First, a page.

Kenya certainly put the weather on for Lindsey this week! December is supposed to be a dry spell between the short rains and the long rains, but these days who wants to be involved in predicting weather?!
So it was a showery Sunday morning when Lindsey flew into Nairobi. Since the arrivals terminal burnt down in August, the interim measure means those waiting for passengers must stand outside. Once the rain starts however, the security guards move us inside. Then we are moved outside again when the rain stops….and inside once more when it starts raining again. Amidst this mess of people moving in and out are passengers trying to exit and/or find the sign with their name on it!
While Francis waited with the sign, I went looking in case she had come out while we were being herded to and fro. While asking one girl who appeared to fit the profile (Australian, late 20s, female), behind her popped up “I’m Lindsey.” So the first challenge of the day was solved: found the guest!
We were heading straight to Lake Nakuru National Park, but first needed a breakfast stop. Foolishly forgetting that is was Sunday, we also planned on exchanging money and going to the supermarket while at Village Market at 8.30am! We did succeed in getting breakfast, but the rest would have to wait.
As we drove through Limuru to the Rift Valley escarpment we were tempted by the vibrant colours of the apples, plums and (we suspect) rhubarb…. that is until we caught up with a truck belching exhaust over each fruit stand as it passed!
We made the obligatory stop at the lookout over the Great Rift Valley before getting to Nakuru. After dropping the admin assistant (me!) in town, Francis and Lindsey headed straight into the park.
What a treat for one’s first day on African soil! Lake Nakuru National Park is famous for its rhino population and, unbeknownst to us, rhinos are Lindsey’s favourite animal! There was even a baby rhino. Plenty of flamingos were in the lake and close to the shore too. Giraffes were gracefully fighting – they swing their necks around to crash into each other. It almost looks like a dance as it is quite a slow movement, albeit with a hefty thud. They even saw a kill! A lilac-breasted roller took on a grasshopper and won.
The next day we drove the short distance to Lake Naivasha. After a traditional Kenyan lunch of beef stew, mung beans and chapatti, we continued around to Lake Oloiden, a small soda lake adjacent to fresh water Naivasha. More flamingos, plenty of hippos and many varieties of birds detracted from the drizzly weather.
We took Lindsey to our favourite pub for dinner for another traditional Kenyan meal: nyama choma, literally translates to BBQ meat. We enjoyed roast potatoes, mukimo (mashed potato with maize kernels and finely chopped kale mixed through), kachumbari (tomato and onion salad) and of course a cold Tusker, Kenya’s national beer.
On Tuesday morning we picked up local guide Mwangi and went to Wileli Conservancy for a walking safari. With so few predators, the conservancy is one of the few places in Kenya were you can be with the animals on foot. As they walked, Mwangi and Lindsey found themselves in the middle of a huge herd of giraffes! Who was looking at who now?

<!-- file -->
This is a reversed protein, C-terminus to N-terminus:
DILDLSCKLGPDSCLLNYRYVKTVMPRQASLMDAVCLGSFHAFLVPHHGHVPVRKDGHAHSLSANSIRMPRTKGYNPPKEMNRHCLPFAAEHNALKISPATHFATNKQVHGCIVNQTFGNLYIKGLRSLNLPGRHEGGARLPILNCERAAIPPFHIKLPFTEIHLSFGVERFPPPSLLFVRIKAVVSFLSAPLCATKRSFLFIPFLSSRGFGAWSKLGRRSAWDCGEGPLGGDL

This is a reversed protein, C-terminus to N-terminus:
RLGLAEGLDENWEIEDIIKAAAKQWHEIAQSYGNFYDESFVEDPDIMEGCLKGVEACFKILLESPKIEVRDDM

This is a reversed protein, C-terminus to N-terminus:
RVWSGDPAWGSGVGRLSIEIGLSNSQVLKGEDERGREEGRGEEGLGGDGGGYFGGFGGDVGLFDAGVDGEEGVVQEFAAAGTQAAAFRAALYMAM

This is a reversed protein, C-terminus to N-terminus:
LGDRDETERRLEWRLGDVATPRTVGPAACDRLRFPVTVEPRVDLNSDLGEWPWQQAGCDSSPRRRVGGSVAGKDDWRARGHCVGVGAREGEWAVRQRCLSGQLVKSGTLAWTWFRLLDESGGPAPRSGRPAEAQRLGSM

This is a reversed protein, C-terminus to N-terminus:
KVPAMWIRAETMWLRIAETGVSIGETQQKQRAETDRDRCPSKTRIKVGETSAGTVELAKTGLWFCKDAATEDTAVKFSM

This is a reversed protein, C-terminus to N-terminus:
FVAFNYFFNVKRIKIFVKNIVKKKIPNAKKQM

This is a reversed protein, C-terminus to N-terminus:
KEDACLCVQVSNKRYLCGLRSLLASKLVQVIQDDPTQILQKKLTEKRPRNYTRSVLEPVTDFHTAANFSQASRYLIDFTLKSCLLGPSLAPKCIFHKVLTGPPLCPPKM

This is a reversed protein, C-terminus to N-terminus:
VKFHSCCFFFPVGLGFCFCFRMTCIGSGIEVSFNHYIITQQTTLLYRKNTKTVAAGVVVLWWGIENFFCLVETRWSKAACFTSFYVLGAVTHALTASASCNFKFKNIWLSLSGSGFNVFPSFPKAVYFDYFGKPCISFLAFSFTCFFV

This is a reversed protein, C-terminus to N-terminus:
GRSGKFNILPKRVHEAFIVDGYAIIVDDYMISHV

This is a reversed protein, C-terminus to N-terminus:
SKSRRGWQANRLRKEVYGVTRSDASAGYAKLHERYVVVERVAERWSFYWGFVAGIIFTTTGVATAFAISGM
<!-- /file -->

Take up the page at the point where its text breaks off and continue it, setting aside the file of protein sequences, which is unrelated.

I joined Lindsey and Mwangi on what was to be a village walk, but became quite the hike. It’s school holidays, so children were everywhere and before long we were starting to feel like the Pied Pipers of Naivasha with our entourage chanting “How are you! How are you!” (Note that it’s not a question.) We climbed up a mountain on the other side of the village for a spectacular view over the lake, flower farms and Maasai villages dotting the hillsides.
Wednesday took us to the Maasai Mara, the trip’s grand finale. About an hour after Francis and Lindsey left for the afternoon game drive it started bucketing down with rain. At camp, we watched nervously as the river rose wondering if the tents would be washed away. I also quietly prayed that Francis wouldn’t get bogged! When they returned from the park safely, they were full of stories of seeing many other vehicles stuck in the mud (usually due to going off road in pursuit of animals, which is illegal so I’ll put it down to karma). But also stories of seeing a lion, a cheetah and more giraffes.
Yesterday Francis took Lindsey for a full day in the Maasai Mara Game Reserve. And finally Lindsey had some luck with the weather – no rain all day! Some of the vehicles that were stuck the day before were still there, but the main highlight of the day was stumbling across a lion and lioness on their honeymoon. At the Mara River there was a newly-born hippo who had only arrived that morning. In fact baby animals seemed to be a theme for the day with baby elephants, a baby hyena and a very anxious Blacksmith Plover defending her nest … which she had built in the middle of the road. Towards the end of the day they even saw a Serval cat! I was quite jealous of that as I’ve never seen one.
This morning they went on one final game drive before visiting the village of Kimaru, a Maasai who works at Mara Explorers Camp where we were staying. The Maasai are fiercely proud of their culture and hold on to their traditional way of life in the face of globalisation and modernisation.
And so now we return to Nairobi for Lindsey to continue her African adventure to the south of the continent. It’s been quite a big week of wildlife and she has many more opportunities to see the magnificence of Africa over the next six weeks of her travels. Safari njema Lindsey and Asante sana for visiting us!